Strategies of Culture War
The secularists concentrated on American colleges in order to train graduates who would wrest control of mediating structures from the tyrannical grip of social conservatives. For years the universities became the military schools which trained cultural warriors. Graduates inspired by the radical lessons they learned took jobs in the mediating institutions during the convulsive decades of the 1960’s and 1970’s. They intentionally made television programs that showed the virtue of lifestyles which defied Christian moral standards. The news media turned its cameras to parts of American society intent on blaming human suffering on traditional structures and mores. Politicians used legislation and regulation to change the nation’s discourse on a range of social, economic, and moral issues to dramatically change the way the nation functioned.
Seeking to control mediating institutions, secularists focused their efforts on grade schools. Public schools had the potential to effect a massive shift in public opinion. As John Dewey had seen it in 1916, “every society gets encumbered with what is trivial, with dead wood from the past, and with what is positively perverse. The school has the duty of omitting such things from the environment which it supplies, and thereby doing what it can to counteract their influence in the ordinary social environment.”(11) In a sense the secularists wanted the public schools to play the same role in the twentieth century that churches played in the early nineteenth century: institutions tasked with making people fit to live in society.
Unable to free schools from conservative state legislatures and town councils, secularists turned to the court system to free public education from the influence of Judeo-Christian traditions. Beginning as early as 1947 the Federal Supreme Court began defining schools as environments meant to be free from the judgmental religious views. It deemed that secularism was open and neutral, and it viewed Christianity as dangerously exclusionary and idealistic. The Supreme Court championed the secular paradigm making schools the front lines of the culture war. Although the Supreme Court abjured when it decided that transportation should be given to religious schools, it quickly changed its collective mind. In McCullom v. Board of Education (1948) the Court decided that public schools must not provide space for religion. Public schools must protect secularism in an effort to create an environment free of moral absolutes.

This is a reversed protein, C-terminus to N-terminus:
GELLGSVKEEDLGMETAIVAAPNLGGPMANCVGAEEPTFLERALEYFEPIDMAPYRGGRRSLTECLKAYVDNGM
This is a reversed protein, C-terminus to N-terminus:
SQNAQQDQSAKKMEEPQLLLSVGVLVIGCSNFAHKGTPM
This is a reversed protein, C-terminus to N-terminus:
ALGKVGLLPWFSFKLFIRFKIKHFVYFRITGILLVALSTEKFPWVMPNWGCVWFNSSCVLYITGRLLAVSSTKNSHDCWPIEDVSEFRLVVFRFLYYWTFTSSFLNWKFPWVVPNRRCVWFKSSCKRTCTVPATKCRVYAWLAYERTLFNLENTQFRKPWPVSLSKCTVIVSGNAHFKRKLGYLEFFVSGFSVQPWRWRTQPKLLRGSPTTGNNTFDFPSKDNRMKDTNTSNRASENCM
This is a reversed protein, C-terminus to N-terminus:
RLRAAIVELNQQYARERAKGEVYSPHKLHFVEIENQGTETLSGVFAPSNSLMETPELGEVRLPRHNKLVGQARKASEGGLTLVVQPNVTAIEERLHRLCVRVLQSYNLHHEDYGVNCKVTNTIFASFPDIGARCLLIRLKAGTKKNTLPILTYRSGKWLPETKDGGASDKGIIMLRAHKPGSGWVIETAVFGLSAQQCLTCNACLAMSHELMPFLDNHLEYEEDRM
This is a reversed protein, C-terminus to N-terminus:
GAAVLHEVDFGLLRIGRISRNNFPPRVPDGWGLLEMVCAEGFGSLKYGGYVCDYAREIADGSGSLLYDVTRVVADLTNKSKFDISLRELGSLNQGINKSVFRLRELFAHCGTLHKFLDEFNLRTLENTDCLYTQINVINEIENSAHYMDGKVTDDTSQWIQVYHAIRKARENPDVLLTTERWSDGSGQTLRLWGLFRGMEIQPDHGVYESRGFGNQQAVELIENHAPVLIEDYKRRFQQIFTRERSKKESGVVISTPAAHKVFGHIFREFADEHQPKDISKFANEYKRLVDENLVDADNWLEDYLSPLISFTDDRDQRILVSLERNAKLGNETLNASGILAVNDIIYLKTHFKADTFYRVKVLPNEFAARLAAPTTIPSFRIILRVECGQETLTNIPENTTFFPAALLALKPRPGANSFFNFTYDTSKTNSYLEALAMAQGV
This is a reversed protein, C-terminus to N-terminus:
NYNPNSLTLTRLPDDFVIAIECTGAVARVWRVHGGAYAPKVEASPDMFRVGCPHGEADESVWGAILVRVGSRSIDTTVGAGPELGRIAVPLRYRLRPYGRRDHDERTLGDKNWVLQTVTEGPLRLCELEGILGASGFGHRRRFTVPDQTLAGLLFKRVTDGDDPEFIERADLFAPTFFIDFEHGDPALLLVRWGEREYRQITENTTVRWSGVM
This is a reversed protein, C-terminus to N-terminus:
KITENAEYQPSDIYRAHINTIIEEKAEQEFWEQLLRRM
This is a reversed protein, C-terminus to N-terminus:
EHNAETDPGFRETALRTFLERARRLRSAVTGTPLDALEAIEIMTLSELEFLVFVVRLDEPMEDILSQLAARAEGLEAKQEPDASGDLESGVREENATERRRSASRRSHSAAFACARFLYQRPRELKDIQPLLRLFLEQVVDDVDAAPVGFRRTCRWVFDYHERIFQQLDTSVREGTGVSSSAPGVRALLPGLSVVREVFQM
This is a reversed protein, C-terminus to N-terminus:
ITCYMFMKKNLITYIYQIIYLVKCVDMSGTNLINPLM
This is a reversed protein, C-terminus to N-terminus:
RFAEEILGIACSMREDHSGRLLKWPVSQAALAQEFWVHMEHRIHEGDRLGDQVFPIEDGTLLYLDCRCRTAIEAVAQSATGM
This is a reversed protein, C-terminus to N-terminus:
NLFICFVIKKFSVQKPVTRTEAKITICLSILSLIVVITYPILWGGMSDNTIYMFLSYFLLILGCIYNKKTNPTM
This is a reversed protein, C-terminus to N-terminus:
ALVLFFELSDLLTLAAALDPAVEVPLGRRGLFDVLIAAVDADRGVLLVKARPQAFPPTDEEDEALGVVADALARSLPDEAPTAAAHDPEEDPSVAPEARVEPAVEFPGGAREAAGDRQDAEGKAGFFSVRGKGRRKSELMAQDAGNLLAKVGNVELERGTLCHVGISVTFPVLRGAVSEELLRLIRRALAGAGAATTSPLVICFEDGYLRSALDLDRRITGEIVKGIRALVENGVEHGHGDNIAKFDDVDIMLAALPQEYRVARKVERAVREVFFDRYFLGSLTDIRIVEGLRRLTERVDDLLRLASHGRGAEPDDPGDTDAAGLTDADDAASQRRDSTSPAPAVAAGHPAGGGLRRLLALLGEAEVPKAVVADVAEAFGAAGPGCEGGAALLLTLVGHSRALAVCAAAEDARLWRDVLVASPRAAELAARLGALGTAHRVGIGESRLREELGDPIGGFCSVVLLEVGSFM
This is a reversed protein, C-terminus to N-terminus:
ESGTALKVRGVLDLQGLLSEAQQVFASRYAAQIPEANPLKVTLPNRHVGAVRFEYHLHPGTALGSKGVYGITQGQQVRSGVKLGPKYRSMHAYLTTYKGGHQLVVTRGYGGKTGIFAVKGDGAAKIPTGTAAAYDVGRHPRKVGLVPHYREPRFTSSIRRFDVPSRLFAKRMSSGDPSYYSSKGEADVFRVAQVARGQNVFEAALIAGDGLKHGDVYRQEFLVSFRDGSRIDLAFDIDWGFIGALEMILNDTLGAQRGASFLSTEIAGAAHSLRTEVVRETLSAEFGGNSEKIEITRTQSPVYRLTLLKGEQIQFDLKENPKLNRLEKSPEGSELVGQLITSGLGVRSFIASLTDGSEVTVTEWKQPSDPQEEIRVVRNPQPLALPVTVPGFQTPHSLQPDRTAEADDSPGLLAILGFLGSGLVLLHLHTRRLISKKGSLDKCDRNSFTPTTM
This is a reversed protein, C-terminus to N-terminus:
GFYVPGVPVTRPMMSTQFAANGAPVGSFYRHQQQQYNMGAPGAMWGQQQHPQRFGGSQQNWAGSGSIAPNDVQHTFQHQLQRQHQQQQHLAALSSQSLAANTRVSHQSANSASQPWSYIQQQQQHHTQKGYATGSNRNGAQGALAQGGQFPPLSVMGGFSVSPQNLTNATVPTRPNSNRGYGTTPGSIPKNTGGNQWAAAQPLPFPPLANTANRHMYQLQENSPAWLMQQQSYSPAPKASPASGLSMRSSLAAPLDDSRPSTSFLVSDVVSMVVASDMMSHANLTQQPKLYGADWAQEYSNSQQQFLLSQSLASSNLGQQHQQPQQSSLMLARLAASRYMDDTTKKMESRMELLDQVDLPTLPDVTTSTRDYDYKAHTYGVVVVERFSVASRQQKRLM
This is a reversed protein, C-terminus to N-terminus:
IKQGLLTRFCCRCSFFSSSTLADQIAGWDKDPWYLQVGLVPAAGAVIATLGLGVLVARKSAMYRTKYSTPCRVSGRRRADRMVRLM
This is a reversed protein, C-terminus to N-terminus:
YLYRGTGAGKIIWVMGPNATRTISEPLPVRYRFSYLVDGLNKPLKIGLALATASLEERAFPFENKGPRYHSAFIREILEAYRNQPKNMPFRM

From the first cultural shudders unleashed by the Beatniks, to the secularization of the America school system, the New Left has effectively won the cultural war it launched. Christians no longer control the country’s mediating institutions and so have become the vanquished. Unfortunately, not only have Christians lost the war they do not understand the terms of their defeat. They believe that New Left Secularism, a synonym for postmodernism, is a virulent strain of relativism. It seems that music, media, and print art must always break rules to be considered avant gard. Secularists cheer and support the most deviant and vile of sexual lifestyle choices. Postmodern culture tolerates a youth culture that despises self-discipline, work, and compliance. These strategic rejections of traditional morals, however, do not represent an amoral relativism but rather tactical assaults on the hegemonic control of a moral elite. They encourage people to engage in licentious lifestyles to defeat the fascists. In March 2015 Elizabeth Ashack, an economist at the US Department of Labor tweeted, “people in red states vote for Nazis to govern, and then call themselves Christian, it will not end well for them.”